The Great Works II

"The four men who laid the foundations of physics on which I have been able to construct my theory... ."

Galileo, Isaac Newton, James Clerk Maxwell, Hendrik Antoon Lorentz


As early as 1907, while Einstein and others explored the implications of his special theory of relativity, he was already thinking about a more general theory. The special theory had shown how to relate the measurements made in one laboratory to the measurements made in another laboratory moving in a uniform way with respect to the first laboratory. Could he extend the theory to deal with laboratories moving in arbitrary ways, speeding up, slowing down, changing direction? Einstein saw a possible link between such accelerated motion and the familiar force of gravity. He was impressed by a fact known to Galileo and Newton but not fully appreciated before Einstein puzzled over it. All bodies, however different, if released from the same height will fall with exactly the same constant acceleration (in the absence of air resistance). Like the invariant velocity of light on which Einstein had founded his special theory of relativity, here was an invariance that could be the starting point for a theory.

"The physicist cannot simply surrender to the philosopher the critical contemplation of the theoretical foundations; for he himself knows best and feels most surely where the shoe pinches.... he must try to make clear in his own mind just how far the concepts which he uses are justified... The whole of science is nothing more than a refinement of everyday thinking."

As he often did in his work, Einstein used a "thought experiment." Suppose that a scientist is enclosed in a large box somewhere, and that he releases a stone. The scientist sees the stone fall to the floor of the box with a constant acceleration. He might conclude that his box is in a place where there is a force of gravity pulling downward. But this might not be true. The entire box could be free from gravity, but accelerating upward in empty space on a rocket: the stone could be stationary and the floor rising to meet it. The physicist in the box cannot, Einstein noted, tell the difference between the two cases. Therefore there must be some profound connection between accelerated motion and the force of gravity. It remained to work out this connection.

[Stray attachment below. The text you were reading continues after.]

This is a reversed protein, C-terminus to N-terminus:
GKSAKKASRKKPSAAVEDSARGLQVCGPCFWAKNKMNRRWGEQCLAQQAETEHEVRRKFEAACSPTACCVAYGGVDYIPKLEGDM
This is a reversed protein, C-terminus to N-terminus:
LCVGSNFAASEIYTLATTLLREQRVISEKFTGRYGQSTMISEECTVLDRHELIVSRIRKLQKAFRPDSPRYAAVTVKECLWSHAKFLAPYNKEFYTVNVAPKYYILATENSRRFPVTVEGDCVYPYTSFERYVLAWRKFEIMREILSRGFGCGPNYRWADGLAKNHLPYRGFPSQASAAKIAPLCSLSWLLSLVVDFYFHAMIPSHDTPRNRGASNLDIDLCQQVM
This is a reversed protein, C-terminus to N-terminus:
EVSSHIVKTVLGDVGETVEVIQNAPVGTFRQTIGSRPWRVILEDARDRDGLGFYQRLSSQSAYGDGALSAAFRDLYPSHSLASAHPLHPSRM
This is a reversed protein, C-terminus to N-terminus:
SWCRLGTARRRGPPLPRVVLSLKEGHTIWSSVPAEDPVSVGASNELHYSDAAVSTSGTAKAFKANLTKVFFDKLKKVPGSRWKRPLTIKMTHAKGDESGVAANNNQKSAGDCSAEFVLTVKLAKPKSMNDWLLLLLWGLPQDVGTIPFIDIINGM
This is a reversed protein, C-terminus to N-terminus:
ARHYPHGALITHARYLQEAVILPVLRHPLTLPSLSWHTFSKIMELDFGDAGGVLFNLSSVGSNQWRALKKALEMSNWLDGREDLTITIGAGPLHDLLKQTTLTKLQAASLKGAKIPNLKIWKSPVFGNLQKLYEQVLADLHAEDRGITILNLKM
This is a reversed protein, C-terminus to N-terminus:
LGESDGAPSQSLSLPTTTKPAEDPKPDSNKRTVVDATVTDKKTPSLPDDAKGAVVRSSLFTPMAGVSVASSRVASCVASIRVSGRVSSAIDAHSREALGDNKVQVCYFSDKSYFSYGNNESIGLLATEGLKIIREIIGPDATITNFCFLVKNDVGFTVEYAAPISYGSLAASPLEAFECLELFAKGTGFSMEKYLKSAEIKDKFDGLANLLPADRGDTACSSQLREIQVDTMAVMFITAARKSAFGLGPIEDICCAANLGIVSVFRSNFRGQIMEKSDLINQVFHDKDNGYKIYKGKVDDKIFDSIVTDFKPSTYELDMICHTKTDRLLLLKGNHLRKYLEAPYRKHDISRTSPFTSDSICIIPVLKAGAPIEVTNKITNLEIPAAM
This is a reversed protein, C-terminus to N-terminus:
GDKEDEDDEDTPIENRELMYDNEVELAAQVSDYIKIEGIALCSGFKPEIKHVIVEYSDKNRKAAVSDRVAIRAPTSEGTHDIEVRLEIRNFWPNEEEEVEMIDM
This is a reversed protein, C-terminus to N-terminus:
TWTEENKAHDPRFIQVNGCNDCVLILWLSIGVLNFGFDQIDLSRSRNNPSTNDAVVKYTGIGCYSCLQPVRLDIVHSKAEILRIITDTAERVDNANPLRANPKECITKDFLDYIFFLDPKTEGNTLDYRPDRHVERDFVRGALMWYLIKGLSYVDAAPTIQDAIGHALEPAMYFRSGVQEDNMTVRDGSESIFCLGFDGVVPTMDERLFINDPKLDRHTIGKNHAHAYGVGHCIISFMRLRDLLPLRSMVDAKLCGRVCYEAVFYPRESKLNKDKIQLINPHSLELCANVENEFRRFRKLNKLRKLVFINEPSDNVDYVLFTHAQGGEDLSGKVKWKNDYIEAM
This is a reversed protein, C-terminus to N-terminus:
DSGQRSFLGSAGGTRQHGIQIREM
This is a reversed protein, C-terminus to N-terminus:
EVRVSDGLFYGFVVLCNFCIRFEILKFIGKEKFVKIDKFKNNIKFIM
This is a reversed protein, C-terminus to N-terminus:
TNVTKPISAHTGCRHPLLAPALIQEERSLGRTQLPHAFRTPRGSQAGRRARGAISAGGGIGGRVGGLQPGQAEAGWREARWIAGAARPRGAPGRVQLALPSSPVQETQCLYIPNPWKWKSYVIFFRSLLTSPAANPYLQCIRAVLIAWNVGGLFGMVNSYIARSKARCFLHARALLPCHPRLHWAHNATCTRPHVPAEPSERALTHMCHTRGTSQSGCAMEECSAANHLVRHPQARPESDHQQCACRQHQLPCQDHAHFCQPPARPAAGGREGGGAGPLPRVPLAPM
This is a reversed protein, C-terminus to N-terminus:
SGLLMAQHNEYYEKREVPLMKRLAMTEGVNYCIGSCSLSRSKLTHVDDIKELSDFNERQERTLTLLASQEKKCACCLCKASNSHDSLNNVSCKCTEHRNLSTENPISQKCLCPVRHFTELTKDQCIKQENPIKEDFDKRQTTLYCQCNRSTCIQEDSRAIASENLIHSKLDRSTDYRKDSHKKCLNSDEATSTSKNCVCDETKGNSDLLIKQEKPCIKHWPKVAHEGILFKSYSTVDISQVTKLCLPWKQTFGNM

Einstein began to search for particular equations -- ones that would relate the measurements made by two observers who are moving in an arbitrary way with respect to one another. The search was arduous, with entire years spent in blind alleys. Einstein had to master more elaborate mathematical techniques than he had ever expected to need, and to work at a higher level of abstraction than ever before. Meanwhile his life was unsettled. He separated from his wife. And he began to participate in politics after the First World War broke out.

"I have just completed the most splendid work of my life..." --to his son Hans Albert, 1915

Success in his theoretical work was sealed in 1915. The new equations of gravitation had an essential logical simplicity, despite their unfamiliar mathematical form. To describe the action of gravity, the equations showed how the presence of matter warped the very framework of space and time. This warping would determine how an object moved. Einstein tested his theory by correctly calculating a small discrepancy in the motion of the planet Mercury, a discrepancy that astronomers had long been at a loss to explain.

Learn more in an essay on Einstein's Worldview by Gerald Holton


� 1996 - American Institute of Physics